MEDICAL MARIJUANA: Senate committee to vote Thursday - KMSP-TV

MEDICAL MARIJUANA: No SF 1641 vote before Easter-Passover break

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ST. PAUL, Minn. (KMSP) -

Efforts to legalize marijuana for medical use stalled in the Minnesota House, and any action on a Senate version of the legislation must wait until after the Easter-Passover holiday break.

A public hearing on SF 1641, a bill introduced last May, was held Thursday before the Senate Committee on Health, Human Services and Housing.


Sen. Scott Dibble (DFL-Minneapolis) amended the bill to no longer allow home growing of marijuana plants. The bill would require users to have a registered ID card and would limit them to 2.5 oz of "usable cannabis."


Jessica Hauser told the committee her son, Wyatt, suffers 100 seizures each day, and she's seen medical marijuana help similar patients. She said she doesn't want to leave the state, but will if the Legislature doesn't pass a medical marijuana law.

"I'm begging you, the lawmakers of this state, to make this drug available," Hauser testified.

PHOTO: Jessica Hauser testifies before Senate committee


Minnesota Department of Health Commissioner Dr. Ed Ehlinger told senators "the trust of the health care system is based upon rigorously-tested drugs," and he's worried the medical marijuana bill under consideration creates a "risky short cut" to full testing.

"21st century physicians don't want to provide 19th century medicine," Ehlinger said.

Ehlinger said some preliminary tests show CBE medical marijuana only works in 10 percent of children with epilepsy – the same group of patients that were a catalyst in Gov. Mark Dayton's push for passage of compassionate legislation this session.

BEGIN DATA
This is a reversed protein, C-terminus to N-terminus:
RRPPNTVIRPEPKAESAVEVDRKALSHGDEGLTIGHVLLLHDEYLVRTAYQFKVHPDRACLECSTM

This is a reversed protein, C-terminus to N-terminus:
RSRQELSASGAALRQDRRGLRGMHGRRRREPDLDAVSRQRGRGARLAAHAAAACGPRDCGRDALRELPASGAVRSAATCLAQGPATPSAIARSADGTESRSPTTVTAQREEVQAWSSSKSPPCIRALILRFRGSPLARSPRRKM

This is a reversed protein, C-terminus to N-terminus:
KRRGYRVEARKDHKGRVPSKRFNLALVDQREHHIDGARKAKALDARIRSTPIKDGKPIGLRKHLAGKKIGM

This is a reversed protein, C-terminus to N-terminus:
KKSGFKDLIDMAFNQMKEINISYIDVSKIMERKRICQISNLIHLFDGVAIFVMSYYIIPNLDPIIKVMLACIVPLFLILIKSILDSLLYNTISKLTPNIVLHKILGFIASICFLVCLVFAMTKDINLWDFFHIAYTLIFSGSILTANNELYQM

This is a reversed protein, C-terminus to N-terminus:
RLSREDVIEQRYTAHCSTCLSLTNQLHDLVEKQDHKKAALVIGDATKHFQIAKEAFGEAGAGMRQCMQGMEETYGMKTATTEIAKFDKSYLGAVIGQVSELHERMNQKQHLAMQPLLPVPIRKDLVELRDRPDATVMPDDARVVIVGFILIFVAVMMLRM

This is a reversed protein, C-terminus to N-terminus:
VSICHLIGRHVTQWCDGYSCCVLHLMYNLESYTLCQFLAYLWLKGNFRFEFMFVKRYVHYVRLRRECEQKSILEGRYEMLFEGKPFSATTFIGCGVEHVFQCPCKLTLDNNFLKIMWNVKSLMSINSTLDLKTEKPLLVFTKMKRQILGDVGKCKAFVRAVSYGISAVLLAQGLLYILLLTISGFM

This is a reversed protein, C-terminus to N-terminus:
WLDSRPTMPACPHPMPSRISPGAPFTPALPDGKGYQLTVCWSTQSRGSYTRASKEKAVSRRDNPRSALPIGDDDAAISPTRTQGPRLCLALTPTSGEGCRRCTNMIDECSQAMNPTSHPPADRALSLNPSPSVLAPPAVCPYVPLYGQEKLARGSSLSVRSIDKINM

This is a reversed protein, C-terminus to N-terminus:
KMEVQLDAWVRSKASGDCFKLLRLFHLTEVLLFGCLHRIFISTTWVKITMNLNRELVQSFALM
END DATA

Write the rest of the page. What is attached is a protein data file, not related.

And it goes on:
For these reasons, Dr. Ehlinger asked senators to reject SF 1641 until thorough scientific testing is done on medical marijuana. Sen. John Marty (DFL –Roseville) told Dr. Ehlinger that he understands his desire for perfect science, but questions whether certain patients can wait.

Ehlinger said there are about 171 clinical trials on medical marijuana, and a trial here could get underway in about 6 months. Sen. Dibble refuted the commissioner's claim, saying there is no way a trial could get underway in 6 month with current legal barriers.


Dr. Jacob Mirman was one of the first to testify at Thursday's hearing.

"People don't die from marijuana," he said, adding that marijuana is safer than Tylenol and Advil, and less addictive than other drugs.

Mirman admitted there's not enough research on medical marijuana, but said that's due in part to its illegal status.


The bill mirrors one that has stalled in the House following resistance from law enforcement, and would allow doctors to prescribe marijuana so that patients could use it to treat the following conditions:

- Cancer
- Crohn's disease
- Debilitating pain
- Epilepsy
- Glaucoma
- Hepatitis C
- Multiple Sclerosis
- Post-traumatic stress disorder
- Seizures
- Severe nausea
- Severe, persistent muscle spasms
- Tourette's syndrome

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